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Mixed Reaction to ‘holocaust’ Film

March 6, 1979
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The first episode of the NBC-TV film series “Holocaust,” screened on State owned television last Thursday night, drew a mixed reaction from viewers. Officials reported that the record 1500 telephone calls received at the studios were divided about evenly for and against the showing. Newspaper polls showed a similar division.

Police threw a security cordon around the television studios during the broadcast to prevent threatened right wing demonstrations but no incidents were reported. In Graz in the south of Austria, leaflets were distributed, presumably by right wing organizations, calling the Holocaust “the biggest lie in history.”

In contrast to West Germany, where the film made a tremendous impact when it was shown in January, many Austrians appeared querulous about the reminder of their Nazi past. Austria was occupied by the Nazis in 1938 when a vast majority of the populace approved of the Anschluss. A number of Austrian Nazis played leading roles in the extermination of Jews.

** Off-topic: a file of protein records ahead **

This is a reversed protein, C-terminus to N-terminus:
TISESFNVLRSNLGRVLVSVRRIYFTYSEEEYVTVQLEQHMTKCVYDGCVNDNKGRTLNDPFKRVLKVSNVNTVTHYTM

Chancellor Bruno Kreisky, addressing a Socialist Party convention in Linz last Thursday, said the series should prompt discussion of the roots of the horrors of Nazi rule in Europe. “We have to make sure that it will not happen again. We must talk sensibly with each other and not look silently,” he said.

He was also quoted as saying that the Nazi ascent to power in the 1930s should be viewed in the perspective of the economic miseries of the people in Germany and Austria at the time. “Neither nationalism nor chauvinism, including Jewish chauvinism, will help solve the problem of anti-Semitism” said Kreisky, who is of Jewish origin.

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